Later in the night, Kimmel read a Truth Social post from Donald Trump attacking his role as host and asking ABC to replace him. “Isn’t it past your jail time,” he joked.

The ceremony brought back an old practice where a group of previous winners present acting Oscars which allowed for actors such as Lupita Nyong’o, Sam Rockwell, Ben Kingsley and Jennifer Lawrence to pay tribute to friends and co-workers.

Before the annual in memoriam segment, featuring stars such as Tom Wilkinson, Tuna Turner, Matthew Perry and Glenda Jackson, a clip was played of the late Alexei Navalny from Oscar-winning documentary Navalny. “The only thing necessary for the triumph of evil is for good people to do nothing,” he said in the clip.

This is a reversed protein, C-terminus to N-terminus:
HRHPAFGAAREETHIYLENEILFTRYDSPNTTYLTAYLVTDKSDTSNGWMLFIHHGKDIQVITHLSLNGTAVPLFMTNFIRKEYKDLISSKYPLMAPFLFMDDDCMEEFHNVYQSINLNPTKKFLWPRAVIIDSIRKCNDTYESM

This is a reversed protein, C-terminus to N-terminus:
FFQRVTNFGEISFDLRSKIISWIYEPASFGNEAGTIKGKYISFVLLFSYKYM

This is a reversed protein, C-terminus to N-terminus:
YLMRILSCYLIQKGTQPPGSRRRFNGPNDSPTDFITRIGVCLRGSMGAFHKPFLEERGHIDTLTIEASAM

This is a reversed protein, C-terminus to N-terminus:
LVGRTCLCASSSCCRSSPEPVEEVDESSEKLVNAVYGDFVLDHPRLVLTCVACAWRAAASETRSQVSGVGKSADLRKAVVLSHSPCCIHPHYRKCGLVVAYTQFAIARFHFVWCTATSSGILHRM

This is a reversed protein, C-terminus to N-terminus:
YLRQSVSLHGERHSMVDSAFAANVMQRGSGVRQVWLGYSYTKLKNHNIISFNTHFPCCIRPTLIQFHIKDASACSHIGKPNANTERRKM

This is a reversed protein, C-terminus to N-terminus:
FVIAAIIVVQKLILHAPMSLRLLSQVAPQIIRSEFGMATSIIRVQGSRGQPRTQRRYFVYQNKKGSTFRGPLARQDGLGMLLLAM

Oppenheimer has become the highest-grossing best picture winner since Lord of the Rings: Return of the King in 2004. It is also the first film to win best picture, actor and supporting actor since Ben Hur in 1960.

Nominated films that ended up empty-handed included Killers of the Flower Moon, Past Lives, Maestro, Nyad and Society of the Snow.

Last year saw Everything Everywhere All at Once win seven major awards, including best picture.

(Except for the headline, this story has not been edited by The Kashmir Monitor staff and is published from a syndicated feed.)